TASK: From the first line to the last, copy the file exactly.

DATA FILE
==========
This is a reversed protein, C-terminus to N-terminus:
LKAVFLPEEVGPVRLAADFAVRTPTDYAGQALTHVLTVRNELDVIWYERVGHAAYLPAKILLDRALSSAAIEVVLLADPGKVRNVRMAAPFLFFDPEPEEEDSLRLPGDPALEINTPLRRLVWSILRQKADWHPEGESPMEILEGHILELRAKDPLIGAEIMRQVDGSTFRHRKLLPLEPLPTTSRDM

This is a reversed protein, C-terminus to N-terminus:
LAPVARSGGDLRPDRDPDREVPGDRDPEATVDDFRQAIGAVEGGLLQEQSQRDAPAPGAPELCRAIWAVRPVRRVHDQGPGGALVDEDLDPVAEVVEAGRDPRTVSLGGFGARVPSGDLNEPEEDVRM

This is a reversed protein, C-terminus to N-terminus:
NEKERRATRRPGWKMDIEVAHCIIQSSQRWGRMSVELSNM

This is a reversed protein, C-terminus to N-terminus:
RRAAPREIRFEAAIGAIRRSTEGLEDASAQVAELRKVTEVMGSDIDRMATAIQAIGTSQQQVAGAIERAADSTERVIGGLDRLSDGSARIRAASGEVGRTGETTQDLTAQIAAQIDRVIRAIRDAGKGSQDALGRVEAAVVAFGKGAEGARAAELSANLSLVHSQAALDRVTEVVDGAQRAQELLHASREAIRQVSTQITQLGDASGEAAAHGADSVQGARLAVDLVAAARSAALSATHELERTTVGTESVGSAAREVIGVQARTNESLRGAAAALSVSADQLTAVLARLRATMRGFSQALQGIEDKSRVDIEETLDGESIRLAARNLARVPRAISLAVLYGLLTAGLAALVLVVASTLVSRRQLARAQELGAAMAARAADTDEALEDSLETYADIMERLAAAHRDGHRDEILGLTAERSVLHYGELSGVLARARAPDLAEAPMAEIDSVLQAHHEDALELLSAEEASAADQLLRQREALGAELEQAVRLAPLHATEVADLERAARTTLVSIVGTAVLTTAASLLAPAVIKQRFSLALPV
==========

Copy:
This is a reversed protein, C-terminus to N-terminus:
LKAVFLPEEVGPVRLAADFAVRTPTDYAGQALTHVLTVRNELDVIWYERVGHAAYLPAKILLDRALSSAAIEVVLLADPGKVRNVRMAAPFLFFDPEPEEEDSLRLPGDPALEINTPLRRLVWSILRQKADWHPEGESPMEILEGHILELRAKDPLIGAEIMRQVDGSTFRHRKLLPLEPLPTTSRDM

This is a reversed protein, C-terminus to N-terminus:
LAPVARSGGDLRPDRDPDREVPGDRDPEATVDDFRQAIGAVEGGLLQEQSQRDAPAPGAPELCRAIWAVRPVRRVHDQGPGGALVDEDLDPVAEVVEAGRDPRTVSLGGFGARVPSGDLNEPEEDVRM

This is a reversed protein, C-terminus to N-terminus:
NEKERRATRRPGWKMDIEVAHCIIQSSQRWGRMSVELSNM

This is a reversed protein, C-terminus to N-terminus:
RRAAPREIRFEAAIGAIRRSTEGLEDASAQVAELRKVTEVMGSDIDRMATAIQAIGTSQQQVAGAIERAADSTERVIGGLDRLSDGSARIRAASGEVGRTGETTQDLTAQIAAQIDRVIRAIRDAGKGSQDALGRVEAAVVAFGKGAEGARAAELSANLSLVHSQAALDRVTEVVDGAQRAQELLHASREAIRQVSTQITQLGDASGEAAAHGADSVQGARLAVDLVAAARSAALSATHELERTTVGTESVGSAAREVIGVQARTNESLRGAAAALSVSADQLTAVLARLRATMRGFSQALQGIEDKSRVDIEETLDGESIRLAARNLARVPRAISLAVLYGLLTAGLAALVLVVASTLVSRRQLARAQELGAAMAARAADTDEALEDSLETYADIMERLAAAHRDGHRDEILGLTAERSVLHYGELSGVLARARAPDLAEAPMAEIDSVLQAHHEDALELLSAEEASAADQLLRQREALGAELEQAVRLAPLHATEVADLERAARTTLVSIVGTAVLTTAASLLAPAVIKQRFSLALPV